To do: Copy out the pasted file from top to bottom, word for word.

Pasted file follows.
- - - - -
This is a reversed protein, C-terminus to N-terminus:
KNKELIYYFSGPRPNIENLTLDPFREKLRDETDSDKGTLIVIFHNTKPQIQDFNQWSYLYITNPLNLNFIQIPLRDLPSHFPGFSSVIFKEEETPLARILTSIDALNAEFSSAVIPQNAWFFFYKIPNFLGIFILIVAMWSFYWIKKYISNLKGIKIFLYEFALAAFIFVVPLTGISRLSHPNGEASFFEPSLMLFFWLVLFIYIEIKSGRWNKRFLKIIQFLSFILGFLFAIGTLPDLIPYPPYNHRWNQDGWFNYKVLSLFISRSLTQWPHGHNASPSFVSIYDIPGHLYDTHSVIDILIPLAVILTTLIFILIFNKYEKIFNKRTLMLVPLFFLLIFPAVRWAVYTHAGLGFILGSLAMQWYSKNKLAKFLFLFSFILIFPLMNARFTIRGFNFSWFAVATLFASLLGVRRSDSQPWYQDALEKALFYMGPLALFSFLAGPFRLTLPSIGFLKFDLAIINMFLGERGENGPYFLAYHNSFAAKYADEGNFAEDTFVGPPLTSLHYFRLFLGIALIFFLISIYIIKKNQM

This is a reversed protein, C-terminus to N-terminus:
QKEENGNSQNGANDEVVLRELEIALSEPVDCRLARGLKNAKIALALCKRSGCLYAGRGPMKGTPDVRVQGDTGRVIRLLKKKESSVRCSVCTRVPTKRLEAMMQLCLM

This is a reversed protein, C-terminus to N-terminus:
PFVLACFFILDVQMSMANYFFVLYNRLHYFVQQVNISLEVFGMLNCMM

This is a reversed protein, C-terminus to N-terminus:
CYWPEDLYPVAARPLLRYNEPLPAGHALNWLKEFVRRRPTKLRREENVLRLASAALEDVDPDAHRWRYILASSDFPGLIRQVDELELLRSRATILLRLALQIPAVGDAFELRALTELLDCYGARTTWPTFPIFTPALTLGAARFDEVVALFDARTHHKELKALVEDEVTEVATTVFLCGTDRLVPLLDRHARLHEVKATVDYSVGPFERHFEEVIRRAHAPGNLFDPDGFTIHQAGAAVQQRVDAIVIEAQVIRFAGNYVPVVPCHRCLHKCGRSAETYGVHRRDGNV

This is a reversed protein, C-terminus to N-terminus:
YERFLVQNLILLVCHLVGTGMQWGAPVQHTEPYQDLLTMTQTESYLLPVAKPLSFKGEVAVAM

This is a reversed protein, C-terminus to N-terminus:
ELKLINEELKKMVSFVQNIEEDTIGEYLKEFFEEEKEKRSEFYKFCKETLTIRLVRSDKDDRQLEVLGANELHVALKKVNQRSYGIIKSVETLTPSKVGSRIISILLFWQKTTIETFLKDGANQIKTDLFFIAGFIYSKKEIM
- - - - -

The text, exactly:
This is a reversed protein, C-terminus to N-terminus:
KNKELIYYFSGPRPNIENLTLDPFREKLRDETDSDKGTLIVIFHNTKPQIQDFNQWSYLYITNPLNLNFIQIPLRDLPSHFPGFSSVIFKEEETPLARILTSIDALNAEFSSAVIPQNAWFFFYKIPNFLGIFILIVAMWSFYWIKKYISNLKGIKIFLYEFALAAFIFVVPLTGISRLSHPNGEASFFEPSLMLFFWLVLFIYIEIKSGRWNKRFLKIIQFLSFILGFLFAIGTLPDLIPYPPYNHRWNQDGWFNYKVLSLFISRSLTQWPHGHNASPSFVSIYDIPGHLYDTHSVIDILIPLAVILTTLIFILIFNKYEKIFNKRTLMLVPLFFLLIFPAVRWAVYTHAGLGFILGSLAMQWYSKNKLAKFLFLFSFILIFPLMNARFTIRGFNFSWFAVATLFASLLGVRRSDSQPWYQDALEKALFYMGPLALFSFLAGPFRLTLPSIGFLKFDLAIINMFLGERGENGPYFLAYHNSFAAKYADEGNFAEDTFVGPPLTSLHYFRLFLGIALIFFLISIYIIKKNQM

This is a reversed protein, C-terminus to N-terminus:
QKEENGNSQNGANDEVVLRELEIALSEPVDCRLARGLKNAKIALALCKRSGCLYAGRGPMKGTPDVRVQGDTGRVIRLLKKKESSVRCSVCTRVPTKRLEAMMQLCLM

This is a reversed protein, C-terminus to N-terminus:
PFVLACFFILDVQMSMANYFFVLYNRLHYFVQQVNISLEVFGMLNCMM

This is a reversed protein, C-terminus to N-terminus:
CYWPEDLYPVAARPLLRYNEPLPAGHALNWLKEFVRRRPTKLRREENVLRLASAALEDVDPDAHRWRYILASSDFPGLIRQVDELELLRSRATILLRLALQIPAVGDAFELRALTELLDCYGARTTWPTFPIFTPALTLGAARFDEVVALFDARTHHKELKALVEDEVTEVATTVFLCGTDRLVPLLDRHARLHEVKATVDYSVGPFERHFEEVIRRAHAPGNLFDPDGFTIHQAGAAVQQRVDAIVIEAQVIRFAGNYVPVVPCHRCLHKCGRSAETYGVHRRDGNV

This is a reversed protein, C-terminus to N-terminus:
YERFLVQNLILLVCHLVGTGMQWGAPVQHTEPYQDLLTMTQTESYLLPVAKPLSFKGEVAVAM

This is a reversed protein, C-terminus to N-terminus:
ELKLINEELKKMVSFVQNIEEDTIGEYLKEFFEEEKEKRSEFYKFCKETLTIRLVRSDKDDRQLEVLGANELHVALKKVNQRSYGIIKSVETLTPSKVGSRIISILLFWQKTTIETFLKDGANQIKTDLFFIAGFIYSKKEIM